CAMP BASTION, Afghanistan/ISLAMABAD (Reuters) - British Prime Minister Gordon Brown traveled to Afghanistan and Pakistan on Monday offering increased support for the West’s allies as international alarm spreads over Taliban advances.
“This area and the border between Afghanistan and Pakistan is the crucible for global terrorism,” Brown told British and allied troops at a base in southern Afghanistan’s Helmand province, where Britain has played the leading role fighting the Taliban.
“It’s important to recognize that if we do not take action and we do not fight back against the Taliban and al Qaeda in Afghanistan and Pakistan, then people in Britain and in other countries represented here are less safe.”
British troops in Helmand will be reinforced in coming weeks by the arrival of more than 8,000 U.S. Marines, a massive influx that NATO commanders hope will reverse what they have described as a stalemate in one of the country’s most violent provinces.
After meeting Afghan President Hamid Karzai in Kabul, Brown traveled to Pakistan for talks with President Asif Ali Zardari and Prime Minister Yousaf Raza Gilani and former prime minister Nawaz Sharif.
Although the Western forces are massing on the Afghan side of the border, attention in Western capitals is increasingly turning across the frontier to Pakistan, where Taliban influence has spread in recent weeks to valleys northwest of the capital.
Brown noted that the Pakistan army had been fighting the Taliban since Sunday.
“Our two countries face a shared and urgent threat. We will stand up to the extremists,” Brown told a joint news conference with the Pakistani premier.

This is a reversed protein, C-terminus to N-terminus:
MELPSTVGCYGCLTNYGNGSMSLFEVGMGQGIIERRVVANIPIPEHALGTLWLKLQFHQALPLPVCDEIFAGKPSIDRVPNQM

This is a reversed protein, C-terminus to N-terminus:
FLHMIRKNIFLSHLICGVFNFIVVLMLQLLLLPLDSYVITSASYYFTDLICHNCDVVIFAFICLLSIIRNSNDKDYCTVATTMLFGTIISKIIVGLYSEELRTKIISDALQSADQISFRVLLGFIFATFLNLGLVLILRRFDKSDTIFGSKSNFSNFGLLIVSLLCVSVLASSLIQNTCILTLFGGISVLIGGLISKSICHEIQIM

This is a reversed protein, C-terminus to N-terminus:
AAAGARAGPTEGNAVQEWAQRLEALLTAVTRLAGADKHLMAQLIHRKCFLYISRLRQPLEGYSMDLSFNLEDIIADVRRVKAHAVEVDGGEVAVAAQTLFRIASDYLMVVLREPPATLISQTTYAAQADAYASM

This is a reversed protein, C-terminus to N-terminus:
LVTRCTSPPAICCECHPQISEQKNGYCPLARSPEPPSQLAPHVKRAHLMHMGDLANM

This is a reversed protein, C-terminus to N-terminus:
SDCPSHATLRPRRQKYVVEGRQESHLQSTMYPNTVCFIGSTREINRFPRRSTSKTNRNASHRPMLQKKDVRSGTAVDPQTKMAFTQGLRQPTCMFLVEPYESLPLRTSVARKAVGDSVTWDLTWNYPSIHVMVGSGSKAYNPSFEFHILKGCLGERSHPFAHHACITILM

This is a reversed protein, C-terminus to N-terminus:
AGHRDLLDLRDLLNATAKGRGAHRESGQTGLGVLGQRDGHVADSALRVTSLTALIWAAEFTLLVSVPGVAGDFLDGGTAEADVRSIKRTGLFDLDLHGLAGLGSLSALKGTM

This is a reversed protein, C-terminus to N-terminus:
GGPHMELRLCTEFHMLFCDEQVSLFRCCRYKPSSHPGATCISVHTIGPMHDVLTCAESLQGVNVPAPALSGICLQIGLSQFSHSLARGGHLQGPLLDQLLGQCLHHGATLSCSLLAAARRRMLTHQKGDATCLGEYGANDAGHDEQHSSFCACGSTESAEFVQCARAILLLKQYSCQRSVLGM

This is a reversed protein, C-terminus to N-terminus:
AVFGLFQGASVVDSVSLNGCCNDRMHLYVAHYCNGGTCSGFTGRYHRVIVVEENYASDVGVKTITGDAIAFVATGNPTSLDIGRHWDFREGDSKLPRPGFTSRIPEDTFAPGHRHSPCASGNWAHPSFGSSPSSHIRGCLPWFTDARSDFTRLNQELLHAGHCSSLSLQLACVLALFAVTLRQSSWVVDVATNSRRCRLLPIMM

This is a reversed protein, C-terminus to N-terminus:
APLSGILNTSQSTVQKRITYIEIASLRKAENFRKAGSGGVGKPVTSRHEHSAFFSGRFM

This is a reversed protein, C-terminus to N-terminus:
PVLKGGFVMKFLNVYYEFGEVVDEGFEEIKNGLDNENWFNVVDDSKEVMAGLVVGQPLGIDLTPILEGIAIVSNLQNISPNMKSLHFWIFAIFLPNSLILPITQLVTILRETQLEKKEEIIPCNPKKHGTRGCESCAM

“Together, Prime Minister Gilani, we will reverse this trend we will take them on,” Brown said, adding that there would be an intensification of cooperation in counter-terrorism.
Brown spoke of a “new chapter” in Britain’s relationship with Pakistan, and the beginning of a strategic dialogue.
He also announced 10 million pound package of counter-terrorism support and said British aid would focus on education in the border areas.
Brown is due to leave Pakistan shortly after the news conference.
U.S. Secretary of State Hillary Clinton said on Sunday that Washington was worried about the advancing Taliban seizing control of the Pakistani state, including “the keys to the nuclear arsenal of Pakistan.”
Zardari told reporters on Monday that Pakistan’s nuclear weapons were safe.
Officials traveling with Brown said the new strategy, to be published on Wednesday, will echo a plan unveiled by U.S. President Barack Obama in calling for a focus on fighting al Qaeda and Taliban militants on both sides of the border.
Like Obama’s plan, the British strategy will stress the need to train tens of thousands more Afghan soldiers and police to take over responsibility for security from foreign troops.
Unlike Obama, Brown has so far promised few new troops.
Britain has 8,300 soldiers in Afghanistan, the second-largest contingent after the United States, and has pledged to send 700 to temporarily boost security for an election in August.
“We are confident that we are shouldering our share of the burden,” Brown said.
Obama is sending at least 25,000 more U.S. troops this year to join 40,000 Americans and 30,000 other Western soldiers.
The new British strategy document will also call for some of Britain’s development aid budget for Pakistan to be diverted to the northern region adjoining Afghanistan. Britain has pledged 665 million pounds ($970 million) to Pakistan and 510 million pounds to Afghanistan in aid over the next four years.
British officials say about two thirds of terrorism plots uncovered in Britain have links to Pakistan. Ten Pakistanis were among a dozen people arrested in Britain on April 8 in what Brown said was an operation against a “very big terrorist plot.”
All 12 were later released, although 11 have been handed over to immigration officials and face deportation on national security grounds.
Additional reporting by Jonathon Burch and Augustine Anthony; Editing by David Fox and Valerie Lee